The ‘Ding Dong’ Ding-Dong

12 Apr

Ding Dong

As I type these words, mere days after the death of Baroness Thatcher, the song Ding Dong The Witch Is Dead from The Wizard of Oz is climbing our charts, as the result of an online campaign. That’s what happens when people can buy a song for 79p with the click of a mouse. What’s 79p? That’s only a little more than a can of Fanta. So Ding Dong The Witch Is Dead is climbing the charts, and the Right Wing press are up in arms, because if it stays in the Top 40 that means it may get played on Radio 1’s Top 40 Countdown, and Radio 1 is the BBC, so that means the BBC are biased towards the Left and endorsing the whole ugly spectacle of people dancing on Thatcher’s grave.

That said, the Daily Mail thinks 'Antiques Roadshow' is hardcore socialist propaganda.

That said, the Daily Mail thinks Antiques Roadshow is hardcore socialist propaganda.

Meanwhile, many on the Left are saying, “But if they don’t play the song, that’ll show that they’re politically biased towards the Right.”

This isn’t that complicated. As Evan Davies pointed out on Twitter, if Nelson Mandela had died and a white supremacist group launched a successful campaign to get Black is Black charting, how would the Left feel about it being played on Radio 1, despite it being an innocuous and innocent song?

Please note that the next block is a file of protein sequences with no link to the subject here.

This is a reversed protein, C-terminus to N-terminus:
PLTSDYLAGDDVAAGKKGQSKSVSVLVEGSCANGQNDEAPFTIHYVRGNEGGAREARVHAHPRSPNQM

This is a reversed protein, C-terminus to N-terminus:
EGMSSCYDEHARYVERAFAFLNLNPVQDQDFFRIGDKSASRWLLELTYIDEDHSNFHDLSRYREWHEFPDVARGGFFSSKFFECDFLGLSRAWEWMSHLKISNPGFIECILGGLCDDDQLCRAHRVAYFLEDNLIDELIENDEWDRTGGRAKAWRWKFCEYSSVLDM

"It was that or Black by Pearl Jam."

“It was that or Black by Pearl Jam. Man, I love Pearl Jam.”

Or, to extract it from the poles of Left and Right, what if an online campaign resulted in a song called Big Fat Throbbing Donkey Cock reaching No.1? Would anyone, Left or Right, expect Radio 1 to play it? Of course not. Some people – many people – would find the song offensive, so it wouldn’t get played. Same goes for Ding Dong The Witch Is Dead. I wouldn’t be offended, maybe you wouldn’t be offended, but many people would, and it’s disingenuous of the Left to pretend otherwise.

The Right are demonstrating how truly absurd they are by calling for a ban, when if this was something that offended anyone but themselves they’d call a ban “political correctness gone mad”. What’s more, and this is nicely ironic, Ding Dong is only in the charts because it’s selling so well. Market forces, the very linchpin of Thatcherism, put that song there. Meanwhile, true to form, the Left are showing themselves to be weasily and dishonest by citing “freedom of speech” (even though this really isn’t about freedom of speech) when so many of them seem to spend their every waking second scouring the internet for things that offend them, and then crying out for bans and boycotts.

The BBC aren’t “duty bound” to play the song, even if it gets to No.1. If they don’t play it, that isn’t evidence of sinister Tory influence; rather, it’s just the BBC playing it safe. If it does get to No.1, it’s not because of some terrifying BBC Marxist plot, and Ding Dong The Witch Is Dead (recorded by MGM in Los Angeles in 1939) is not a “BBC witch song”, nor is it a “tasteless protest single” (as the Daily Mail phrased it). It’s just a lot of silly people making a pointless and redundant statement. So can everyone calm the fuck down?

News-wise, next week is going to be exhausting. I may hibernate.


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